The history of this local Tudor Palace, situated south of Bramley, and its much publicised roof project were the subject of a talk given by Chris Burrows to the Probus Club of Basingstoke, the social organisation for retired professional and business managers.
Oakley resident Chris, is a member of the Basingstoke Archaeology Society and he has been a volunteer with the National Trust since 1991. He has been involved in previous surveys at The Vyne and once found a flint knife. Earlier surveys had been conducted by the eminent archaeologist Sir Mortimer Wheeler.
Built originally in 1268 the building was added to over the years. Sir William Sandys, despite being a staunch Catholic, managed to hold on to his position as Lord Chamberlain to King Henry V111, after the creation of the Protestant Church of England following the refusal of the Pope to the King’s divorce of Katherine of Aragon.
He had developed the property into a Tudor palace, and had the honour and great cost of being a recipient of the King Henry V111 and Queen Anne Boleyn’s “progress” in 1535. Many portraits of the Tudor period can be seen today in the Oak Gallery.
Also to be seen today in the Stone Gallery is a terracotta plaque of the Roman Emperor Probus who introduced wine making into England. It is thought that it is possible that this plaque was obtained in the 16th century and may have contributed to naming this residence, The Vyne.
Baron Sandys endowed the Holy Ghost chapel in Basingstoke and is buried there. The painted glass windows from the chapel were installed at The Vyne, some of which underwent restoration in 2016.
Chaloner Chute, a lawyer and politician, bought the Tudor palace in 1653 and demolished it in 1665, rebuilding in the Palladium style. In 1767 John Chute began further modernisation and installed the grand staircase that can be seen today. The Chute family continued to own The Vyne, with most male descendents named Chaloner, and was lived in until 1939 when it was taken over by Tomore prep school after it was evacuated from Deal in Kent. It was bequeathed, by Sir Charles Chute, to the National Trust in 1956.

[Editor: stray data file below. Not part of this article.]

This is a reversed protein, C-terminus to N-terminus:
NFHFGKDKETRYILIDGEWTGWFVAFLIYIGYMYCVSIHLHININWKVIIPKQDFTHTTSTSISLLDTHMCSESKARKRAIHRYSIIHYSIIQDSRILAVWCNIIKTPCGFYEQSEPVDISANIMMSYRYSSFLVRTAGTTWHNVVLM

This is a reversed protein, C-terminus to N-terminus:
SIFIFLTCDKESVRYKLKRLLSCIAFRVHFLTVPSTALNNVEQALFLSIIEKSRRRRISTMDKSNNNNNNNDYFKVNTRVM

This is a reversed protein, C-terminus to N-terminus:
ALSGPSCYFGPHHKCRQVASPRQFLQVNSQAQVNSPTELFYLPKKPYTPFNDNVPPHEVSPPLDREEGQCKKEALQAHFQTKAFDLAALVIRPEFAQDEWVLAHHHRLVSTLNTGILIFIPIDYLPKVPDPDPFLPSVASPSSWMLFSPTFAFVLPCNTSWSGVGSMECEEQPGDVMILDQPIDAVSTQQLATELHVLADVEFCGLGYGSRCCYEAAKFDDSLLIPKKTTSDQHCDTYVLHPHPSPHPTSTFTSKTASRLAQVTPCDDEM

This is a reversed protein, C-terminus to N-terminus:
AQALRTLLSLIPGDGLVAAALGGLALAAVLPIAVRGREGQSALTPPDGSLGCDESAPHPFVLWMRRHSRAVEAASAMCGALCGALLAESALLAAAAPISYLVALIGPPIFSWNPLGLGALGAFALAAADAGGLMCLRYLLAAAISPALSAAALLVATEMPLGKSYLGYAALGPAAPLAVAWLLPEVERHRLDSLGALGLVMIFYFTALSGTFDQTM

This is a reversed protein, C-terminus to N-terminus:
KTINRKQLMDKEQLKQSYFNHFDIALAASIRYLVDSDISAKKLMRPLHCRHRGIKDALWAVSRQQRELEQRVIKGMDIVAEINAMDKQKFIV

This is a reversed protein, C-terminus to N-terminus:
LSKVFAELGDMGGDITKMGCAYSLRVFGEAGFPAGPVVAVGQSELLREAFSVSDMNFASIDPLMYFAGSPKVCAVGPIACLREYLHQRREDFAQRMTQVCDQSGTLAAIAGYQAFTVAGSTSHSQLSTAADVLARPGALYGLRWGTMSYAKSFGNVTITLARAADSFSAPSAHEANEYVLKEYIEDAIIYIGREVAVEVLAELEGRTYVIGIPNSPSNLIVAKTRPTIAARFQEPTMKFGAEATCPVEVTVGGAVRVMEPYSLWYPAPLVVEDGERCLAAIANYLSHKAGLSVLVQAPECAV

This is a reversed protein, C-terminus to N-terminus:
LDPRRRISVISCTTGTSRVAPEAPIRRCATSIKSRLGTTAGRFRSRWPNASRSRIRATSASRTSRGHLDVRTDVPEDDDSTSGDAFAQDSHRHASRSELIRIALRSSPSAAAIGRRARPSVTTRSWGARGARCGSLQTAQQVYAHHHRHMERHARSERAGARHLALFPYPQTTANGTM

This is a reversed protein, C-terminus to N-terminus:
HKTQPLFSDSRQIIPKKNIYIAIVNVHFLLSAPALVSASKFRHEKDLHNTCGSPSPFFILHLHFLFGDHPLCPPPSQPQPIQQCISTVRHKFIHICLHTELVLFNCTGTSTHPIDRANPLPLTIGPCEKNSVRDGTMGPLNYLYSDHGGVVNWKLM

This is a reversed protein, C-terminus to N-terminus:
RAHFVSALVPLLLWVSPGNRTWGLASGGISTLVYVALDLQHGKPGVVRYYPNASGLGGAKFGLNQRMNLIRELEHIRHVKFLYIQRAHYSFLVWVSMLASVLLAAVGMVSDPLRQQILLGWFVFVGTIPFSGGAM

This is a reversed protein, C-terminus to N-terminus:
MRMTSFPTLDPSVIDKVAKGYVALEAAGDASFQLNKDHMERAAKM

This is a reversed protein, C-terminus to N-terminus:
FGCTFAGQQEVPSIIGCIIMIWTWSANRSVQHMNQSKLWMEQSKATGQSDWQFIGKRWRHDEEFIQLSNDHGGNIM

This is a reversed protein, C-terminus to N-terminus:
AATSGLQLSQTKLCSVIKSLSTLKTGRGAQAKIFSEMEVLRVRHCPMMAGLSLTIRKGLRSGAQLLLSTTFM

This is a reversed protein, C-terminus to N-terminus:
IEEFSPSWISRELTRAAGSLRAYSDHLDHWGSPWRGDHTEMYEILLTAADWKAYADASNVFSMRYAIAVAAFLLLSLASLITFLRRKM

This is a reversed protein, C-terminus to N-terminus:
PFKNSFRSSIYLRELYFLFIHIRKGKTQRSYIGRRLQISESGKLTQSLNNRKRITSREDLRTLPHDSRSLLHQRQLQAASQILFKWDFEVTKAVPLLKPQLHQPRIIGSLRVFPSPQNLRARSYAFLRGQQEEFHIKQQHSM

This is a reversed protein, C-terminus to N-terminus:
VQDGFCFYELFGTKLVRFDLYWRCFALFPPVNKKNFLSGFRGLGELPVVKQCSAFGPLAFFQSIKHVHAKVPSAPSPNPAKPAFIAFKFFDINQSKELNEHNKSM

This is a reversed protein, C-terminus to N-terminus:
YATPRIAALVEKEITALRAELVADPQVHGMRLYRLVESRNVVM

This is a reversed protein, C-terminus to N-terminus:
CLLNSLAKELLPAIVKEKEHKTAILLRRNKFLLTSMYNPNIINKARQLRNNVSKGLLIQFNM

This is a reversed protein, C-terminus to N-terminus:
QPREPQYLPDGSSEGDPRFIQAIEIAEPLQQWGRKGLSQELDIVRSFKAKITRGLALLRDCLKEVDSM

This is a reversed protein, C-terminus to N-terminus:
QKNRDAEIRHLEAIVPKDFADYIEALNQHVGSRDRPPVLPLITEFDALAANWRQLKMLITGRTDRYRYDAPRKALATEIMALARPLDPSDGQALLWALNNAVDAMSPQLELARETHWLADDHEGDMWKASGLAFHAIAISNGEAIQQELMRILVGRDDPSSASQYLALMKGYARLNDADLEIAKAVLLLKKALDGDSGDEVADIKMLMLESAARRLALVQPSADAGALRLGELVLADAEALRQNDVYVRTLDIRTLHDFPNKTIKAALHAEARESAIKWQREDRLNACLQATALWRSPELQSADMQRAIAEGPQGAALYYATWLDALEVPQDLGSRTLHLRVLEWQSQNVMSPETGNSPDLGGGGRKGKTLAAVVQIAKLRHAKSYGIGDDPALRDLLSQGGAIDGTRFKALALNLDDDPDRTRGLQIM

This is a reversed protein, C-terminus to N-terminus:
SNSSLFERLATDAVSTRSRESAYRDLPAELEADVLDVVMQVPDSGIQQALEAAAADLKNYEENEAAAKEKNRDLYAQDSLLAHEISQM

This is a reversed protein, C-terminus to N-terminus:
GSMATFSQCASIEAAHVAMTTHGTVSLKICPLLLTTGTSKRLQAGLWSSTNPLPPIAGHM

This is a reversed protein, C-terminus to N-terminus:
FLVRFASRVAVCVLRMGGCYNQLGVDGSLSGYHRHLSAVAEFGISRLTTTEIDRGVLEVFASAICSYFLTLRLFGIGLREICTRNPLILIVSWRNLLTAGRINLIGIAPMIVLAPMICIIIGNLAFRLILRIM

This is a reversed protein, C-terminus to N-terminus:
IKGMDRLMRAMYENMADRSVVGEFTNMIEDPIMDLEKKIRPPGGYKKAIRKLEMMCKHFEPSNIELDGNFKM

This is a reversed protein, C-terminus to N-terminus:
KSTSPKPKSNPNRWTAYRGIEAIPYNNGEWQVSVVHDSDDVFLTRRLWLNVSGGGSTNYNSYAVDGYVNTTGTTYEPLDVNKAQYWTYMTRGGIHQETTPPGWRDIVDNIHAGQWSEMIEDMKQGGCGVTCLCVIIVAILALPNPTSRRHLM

With a building this old there was always plenty of remedial work needed to keep the fabric secure but over the years of patching up the extensive roof it was decided that the complete removal and replacement with modern standard of insulation was the best course of action.
The work started in 2014 and is just coming to an end. It has involved the erection of a cover over the whole building including a lift for materials and passengers. Some chimneys were taken down so that a walkway could be constructed around the complex for the use of just under 150,000 visitors. The last visitors were on 28 February 2018 when the walkway was removed so that the original chimneys could be rebuilt.
Pre Tudor roofing was discovered, including the use of part of a staircase which proved that recycling was in vogue hundreds of years ago. The lead from the gullies has been reformed and reused and new parapets and finials been carved. Lime mortar has been used throughout the restoration as it will have a longer life than modern day cement. Special provision has been made for the bats so that they can continue to occupy parts of the roof.
70,000 handmade tiles have been used of which nearly 13,000 were bought by visitors in the “Tagatile” scheme allowing personal messages to be written and raising £64,000 toward the cost of this project of £5,400,000.
It will take three months to remove the roof covering and 41 miles of scaffolding to reveal the highly skilled workmanship to the rest of the world. However they will never see the roof from this angle again!